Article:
They thought there was nothing to the idea and didn't try to help it
along. They pretty much left it alone.
“It,” the 19th century's version of the internet, was the telegraph. Not
telegraph by radio, but by long wires stretched across countries and then
farther. Arguably, the telegraph was one of the most important
innovations of the 1800s. Unarguably, the telegraph revolutionized
In an interesting historical article from the Foundation for Economic
Education, Lawrence W. Reed provides several interesting notes about the period.
As Tom Standage explained in his splendid book, The Victorian Internet, messages before the telegraph traveled at the speed of horses. From London to New York, a message required weeks of travel by ship. But after the transatlantic cable debuted mid-century, a telegraphed message from London showed up in New York in a matter of minutes. The world over, this was greeted as nothing short of miraculous.
Given the very obvious advantages of the telegraph it's remarkable how short-sighted the entrenched interests were.
The first electric telegraph was demonstrated in 1816 by
Sir Francis Ronalds
of the UK, who then brought his invention to the attention of the British
Admiralty. Francis Ronalds (not knighted until much later in his life) was 28
years old at the time. The year before, 1815, Ronalds had developed the
first electric clock.
[H]e had good reason to expect a positive reception. Quite possibly the world’s first electrical engineer, he had already accomplished the impossible by transmitting a signal across eight miles of wire. It was the world’s first working electric telegraph.
On August 5, 1816, Sir John Barrow delivered the British Admiralty’s stunning verdict. Ronalds’ invention was “wholly unnecessary,” he said. His Majesty’s military would continue to communicate via semaphore (signal flags and the like), as it had for centuries.
In spite of the Admiralty’s judgment, Francis Ronalds saw the value in his invention and worked at developing it. He became a wealthy man and one of the world’s most respected scientists. Known even in his lifetime as the “father of electric telegraphy,” he made immense contributions to civil and mechanical engineering, meteorology, and early camera technology.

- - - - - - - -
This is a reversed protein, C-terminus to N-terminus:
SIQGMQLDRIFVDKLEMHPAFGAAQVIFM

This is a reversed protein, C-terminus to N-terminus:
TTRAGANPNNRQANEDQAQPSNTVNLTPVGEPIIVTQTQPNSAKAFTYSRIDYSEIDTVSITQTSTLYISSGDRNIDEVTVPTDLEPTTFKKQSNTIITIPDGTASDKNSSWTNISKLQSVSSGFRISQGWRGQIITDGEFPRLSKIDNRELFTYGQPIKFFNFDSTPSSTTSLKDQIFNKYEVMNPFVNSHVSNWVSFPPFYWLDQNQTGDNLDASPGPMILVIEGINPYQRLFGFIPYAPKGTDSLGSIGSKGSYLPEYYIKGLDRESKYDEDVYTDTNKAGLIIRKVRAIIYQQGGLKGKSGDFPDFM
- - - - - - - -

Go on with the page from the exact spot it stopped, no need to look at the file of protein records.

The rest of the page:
Of course, I can't just pick on the British Admiralty for being short-sighted and making a stupid decision. The US government doesn't play second to anyone on Earth at making stupid decisions.
In America, the first telegraph line was run by the federal government, from 1844 to 1846. As historian Burton Folsom explained,
Cave Johnson, the Postmaster General, argued that the use of the telegraph “so powerful for good or evil, cannot with safety be left in the hands of private individuals uncontrolled.” Only the government, Johnson concluded, could be trusted to operate the telegraph in “the public interest.”
Johnson’s assessment proved dead wrong. After two years, Congress tired of the losses and privatized the line. Entrepreneurs figured out how to make it profitable and quickly turned the telegraph into a national, then international enterprise.
Of course, governments making stupid decisions because they think they know
better didn't stop in the 1800s. It should go without saying that just because someone
trying to predict the future is from the private sector doesn't guarantee they
won't do something stupid. They'll just throw away their own money. Reed lists several examples of more recent
government stupidities, just to reinforce his point that the best thing they
did for the telegraph was leave it alone; to leave it to the private
An 1800s-style telegraph key, a style called a straight key today (although no one uses one by tapping it with one finger like that). Image by iStock, from the FEE article.